There are a number of good guides and resources for contemplative prayer. Here are a few in different mediums:

Sister Salvinette poses a question to all of us: What is God inviting us to do that we could not do if we did not pray in this way?

In October 2003 I attended the World Missions Workshop at Lipscomb University in Nashville. God had been stirring in my heart about church and mission and I wasn’t quite sure what he wanted from me. I remember descending to the basement floor beneath the Collins Auditorium. I entered a musty classroom where light was shining through the windows along the ceiling. I sat in one of those little wooden school desks that had a desktop along my right arm attached to the seat. I remember thinking that I was too big to fit into one of those little desks.

There I listened to a man talk about his journey as a missions professor. A couple years earlier he had taken a six month sabbatical to travel around the states, interview people and research the status of missions in Churches of Christ in the U.S. At the end of that time, he was struck by the fact that many churches in our tribe had lost their missionary impulse; they had become in-grown and self-absorbed; they had forgotten their calling into the world for the sake of the world.

This professor began to dream about what it would look like for churches to recapture their missionary impulse. He talked about the movement from theology to practice, wherein God’s nature and will are determinative for its mission rather than merely what methods are most effective at getting people to attend church services. He described that some churches are like hierarchical triangles with elders and ministers at the top, performing ministry and conducting services for passive spectators and consumers.

He wondered, “What if we tipped this triangle over so that it became a wedge? Rather than existing for itself, a church would exist for the benefit of the surrounding culture and world. Rather than leaders at the top and the front, the leaders would come alongside, making disciples and equipping them for the mission. These churches would hold out the gospel for unbelievers in their neighborhoods. What if we started a whole bunch of these kinds of churches? Can you imagine what would happen? We would once again become a missionary fellowship!”

I thought to myself: I have to do that. That’s what I have to give my life to do.

It was one of those moments where God calls and sends – the moment when God says “Hey you…come with me…let’s go on mission together.”

The professor had an email sign up list for those interested in talking more about church planting and I went and signed up.

Part of what was so compelling to me was that this professor had experienced his own God moment. And he couldn’t help but to do something about it. It was no longer sufficient for him to stay in the academy and teach about missions. God was propelling him out again into the mission field of North America to equip church planters for the mission. God said to him: “Hey you…come with me…let’s go on mission together.”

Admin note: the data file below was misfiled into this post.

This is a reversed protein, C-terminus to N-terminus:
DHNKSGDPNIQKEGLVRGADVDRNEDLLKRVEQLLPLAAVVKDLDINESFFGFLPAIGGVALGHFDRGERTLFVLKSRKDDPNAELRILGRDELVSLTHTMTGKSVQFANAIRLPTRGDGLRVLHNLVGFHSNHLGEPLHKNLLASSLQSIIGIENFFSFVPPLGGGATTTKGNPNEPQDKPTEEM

The professor in that classroom that day was Gailyn Van Rheenen. Gailyn and his wife Becky left their post at ACU two months later, moved to DFW and started Mission Alive.

Over the past ten years, God has worked through Mission Alive to call and send many leaders on mission in North America. Dozens of church planters and church leaders have joined the ranks with their own God moments – when God said to each of them, “Hey you…come with me…let’s go on mission together.” My wife Julie and I ended up joining this movement when we partnered with Mission Alive to start Storyline Christian Community in Dallas, Texas six years ago.

Along the way Mission Alive’s partnering churches started asking, Can we get in on this mission? What would it look like for us to adopt the same theology and practices as they church planters we are supporting? These questions led Mission Alive to begin equipping leaders of existing churches right alongside of church planters to help them pursue renewal within their congregations.

The best part is that Mission Alive is just one part of a larger movement of mission in our tribe – several other groups, like our friends with Kairos Church Planting, have emerged out of the same impulses and God moments. The missionary Spirit is stirring people up for the mission all over the place!

Granted, along the way there have been steep learning curves, struggles, set backs, casualties and failure. But God has been with us, and out of the dust God is giving life to a movement of discipleship and mission.

Mission Alive plays the role of an equipper in this movement. The core content of our equipping, which we call Mission Training, revolves around four major topics: 1) Cultivating Personal Discipleship: movements start at the level of individual apprenticeship to Jesus; 2) Planting Missional Communities: disciples live together as extended families on mission in neighborhoods and relational networks; 3) Equipping Disciple-Making Leaders: leaders in the kingdom develop relational systems for making disciples who make disciples; 4) Launching Kingdom Movements: missionary churches partner together for the sake of church planting and renewal in a geographic area or people group.

Fuel the Fire

The dream we’re pursuing in Mission Alive is no less than a movement of God’s Spirit: a movement of people who are passionate about being disciples of Jesus and living on mission; where churches partner together to start new churches in every region across North America; in which people live their lives among the broken and lost of our continent and hold out the good news of God in Jesus Christ; where people participate here-and-now in God’s in-breaking kingdom, anticipating the restoration of all things.

It’s a movement of people who simply hear the call of God and have the courage to go where he sends them – people who respond to those moments when God says, “Hey you…come with me…let’s go on mission together.”

What is God saying to you?

Charles Kiser is a church planter with Storyline Christian Community in Dallas, Texas, and the Director of Training for Mission Alive. He blogs at You can contact him at charles[at]missionalive[dot]org.